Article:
Figure 3 Effect of RNAi of TbVTC1 on the growth and morphology of procyclic forms

(A) At 24 h after addition of tetracycline, TbVTC1 expression could no longer be detected by Western blot analysis. Each lane was loaded with 40 μg of protein of whole cell lysates. Note that the amount of protein loaded was higher and the exposure time was longer than in (Figure 2D), to obtain valid comparisons with signals obtained after induction (upper panel). The blot was reprobed with monoclonal antibody against α-tubulin as a loading control (lower panel). (B) Effect of RNAi ablation on cell growth (□) compared with control growth without the addition of tetracycline (●). 1E+06 etc., 1 × 106 etc.

Procyclic forms transfected with the TbVTC1 overexpression vector construct as detailed in the Materials and methods section were induced to overexpress TbVTC1 by the addition of 1 μg/ml tetracycline. Western blot analysis with an anti-TbVTC1 antibody showed that the exogenous TbVTC1 expression increased significantly within 6 h of tetracycline addition (see Supplementary Figure 3A at TbVTC1 overexpressing cells showed a slight decrease in growth rate for the first 7 days of culture but then recovered (see Supplementary Figure 3B). Cell morphology was normal throughout the growth period (results not shown).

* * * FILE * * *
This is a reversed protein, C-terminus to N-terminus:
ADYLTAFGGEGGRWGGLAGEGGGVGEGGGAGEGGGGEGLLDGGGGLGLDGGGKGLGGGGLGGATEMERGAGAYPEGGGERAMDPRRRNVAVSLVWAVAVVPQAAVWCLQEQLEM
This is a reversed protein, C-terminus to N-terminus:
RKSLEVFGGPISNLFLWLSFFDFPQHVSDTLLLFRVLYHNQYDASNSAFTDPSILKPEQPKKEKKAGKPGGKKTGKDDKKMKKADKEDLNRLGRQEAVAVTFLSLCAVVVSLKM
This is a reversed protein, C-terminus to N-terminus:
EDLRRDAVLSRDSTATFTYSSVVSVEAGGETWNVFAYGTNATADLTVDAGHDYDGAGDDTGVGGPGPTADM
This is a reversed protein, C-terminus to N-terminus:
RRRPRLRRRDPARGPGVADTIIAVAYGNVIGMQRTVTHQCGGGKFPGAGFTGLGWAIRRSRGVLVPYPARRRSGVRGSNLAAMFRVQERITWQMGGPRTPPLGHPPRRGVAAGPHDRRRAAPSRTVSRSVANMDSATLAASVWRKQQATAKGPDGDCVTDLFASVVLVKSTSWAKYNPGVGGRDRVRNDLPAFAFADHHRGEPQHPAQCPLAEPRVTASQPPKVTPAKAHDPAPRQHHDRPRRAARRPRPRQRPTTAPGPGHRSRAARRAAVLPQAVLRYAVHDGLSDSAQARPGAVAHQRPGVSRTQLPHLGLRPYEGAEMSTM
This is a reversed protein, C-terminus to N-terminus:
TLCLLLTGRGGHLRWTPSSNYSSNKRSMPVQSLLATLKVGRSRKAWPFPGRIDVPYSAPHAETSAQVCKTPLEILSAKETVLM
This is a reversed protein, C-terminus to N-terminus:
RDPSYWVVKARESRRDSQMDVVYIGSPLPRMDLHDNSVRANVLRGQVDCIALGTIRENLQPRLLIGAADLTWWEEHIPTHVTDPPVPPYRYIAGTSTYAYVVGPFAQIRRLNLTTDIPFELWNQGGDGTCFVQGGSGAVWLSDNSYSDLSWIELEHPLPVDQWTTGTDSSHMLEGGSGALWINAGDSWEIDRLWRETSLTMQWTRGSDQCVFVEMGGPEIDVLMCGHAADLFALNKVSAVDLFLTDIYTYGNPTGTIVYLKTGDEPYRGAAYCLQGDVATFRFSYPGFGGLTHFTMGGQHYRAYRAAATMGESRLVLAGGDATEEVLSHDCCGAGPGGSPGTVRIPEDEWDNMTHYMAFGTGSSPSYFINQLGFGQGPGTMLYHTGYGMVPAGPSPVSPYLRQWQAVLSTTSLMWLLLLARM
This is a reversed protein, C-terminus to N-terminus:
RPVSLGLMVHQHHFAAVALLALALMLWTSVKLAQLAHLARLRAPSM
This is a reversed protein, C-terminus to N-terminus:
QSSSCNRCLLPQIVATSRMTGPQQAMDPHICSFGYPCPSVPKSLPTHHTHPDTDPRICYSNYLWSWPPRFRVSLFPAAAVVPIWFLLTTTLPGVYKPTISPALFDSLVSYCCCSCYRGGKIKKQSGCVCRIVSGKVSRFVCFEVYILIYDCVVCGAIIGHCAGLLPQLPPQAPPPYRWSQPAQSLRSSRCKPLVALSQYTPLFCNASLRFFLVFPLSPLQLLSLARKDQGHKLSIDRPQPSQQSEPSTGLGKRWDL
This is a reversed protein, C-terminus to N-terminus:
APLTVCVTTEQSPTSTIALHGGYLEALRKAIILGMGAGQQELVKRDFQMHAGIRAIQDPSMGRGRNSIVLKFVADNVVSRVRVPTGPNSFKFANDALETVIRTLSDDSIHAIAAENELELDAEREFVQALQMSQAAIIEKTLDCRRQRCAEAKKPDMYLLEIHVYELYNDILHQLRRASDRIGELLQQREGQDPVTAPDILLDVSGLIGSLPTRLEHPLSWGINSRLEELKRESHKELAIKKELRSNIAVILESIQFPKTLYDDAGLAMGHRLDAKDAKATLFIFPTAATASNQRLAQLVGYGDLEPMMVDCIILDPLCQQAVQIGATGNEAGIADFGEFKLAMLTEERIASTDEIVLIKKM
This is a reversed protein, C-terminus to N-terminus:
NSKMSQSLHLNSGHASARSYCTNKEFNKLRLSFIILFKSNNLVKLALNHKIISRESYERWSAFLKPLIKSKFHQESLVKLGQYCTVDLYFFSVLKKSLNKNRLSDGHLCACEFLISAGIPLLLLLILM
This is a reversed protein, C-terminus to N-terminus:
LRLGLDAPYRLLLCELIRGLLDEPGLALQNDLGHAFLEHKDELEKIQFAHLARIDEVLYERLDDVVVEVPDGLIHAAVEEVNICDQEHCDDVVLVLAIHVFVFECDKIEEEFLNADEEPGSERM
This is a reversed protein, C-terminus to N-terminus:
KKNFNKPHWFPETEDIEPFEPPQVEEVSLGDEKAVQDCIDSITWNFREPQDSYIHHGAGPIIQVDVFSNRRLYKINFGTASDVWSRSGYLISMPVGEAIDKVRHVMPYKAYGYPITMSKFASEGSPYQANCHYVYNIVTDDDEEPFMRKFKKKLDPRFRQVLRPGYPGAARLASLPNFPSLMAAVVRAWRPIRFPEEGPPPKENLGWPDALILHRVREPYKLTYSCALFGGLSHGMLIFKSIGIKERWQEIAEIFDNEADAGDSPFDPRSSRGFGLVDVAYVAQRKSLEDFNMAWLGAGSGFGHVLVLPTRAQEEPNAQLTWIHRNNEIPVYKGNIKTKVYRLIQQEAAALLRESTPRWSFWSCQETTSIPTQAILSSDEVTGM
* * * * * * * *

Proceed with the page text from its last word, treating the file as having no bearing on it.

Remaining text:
Effect of TbVTC1 RNAi ablation on acidocalcisome morphology and function

After 4 days of tetracycline induction, when the enlarged cell phenotype (see Supplementary Figure 1A, right-hand panel) was just becoming apparent, cells were fixed and stained with an antibody against TbVP1, or prepared as a whole mount for TEM (transmission electron microscopy). Non-induced cells showed a high number (36±11) of acidocalcisomes (as seen in TEM images, see below) located throughout the cell body. However, induced cells showed dramatic changes in acidocalcisome numbers. A certain percentage of cells possessed higher numbers of acidocalcisomes (Figure 4D), whereas a proportion of cells had fewer than normal amounts of these organelles (see below). TEM of thin sections confirmed that acidocalcisomes completely filled entire subcellular regions of some parasites, whereas mitochondrial morphology remained essentially normal (Figures 4E and 4F). Control experiments using up to 2.5 μg/ml tetracycline for at least 5 days did not produce any effect on wild-type procyclic forms (results not shown).

Figure 4 Morphology of acidocalcisomes after ablation of TbVTC1 by RNAi

Acidocalcisome morphology was assessed before (A and B) and after (C and D) the addition of tetracycline for 4 days by fixing and staining the cells with antibody against TbVP1 (B and D; red). The DAPI staining showed the nuclei and kinetoplasts (blue). Scale bars in (AD): 10 μm. In addition, the transmission electron microscopic analysis (E and F) after tetracycline induction showed large regions of the cells densely packed with small acidocalcisomes (arrows). Scale bars in (E) and (F): 0.2 μm.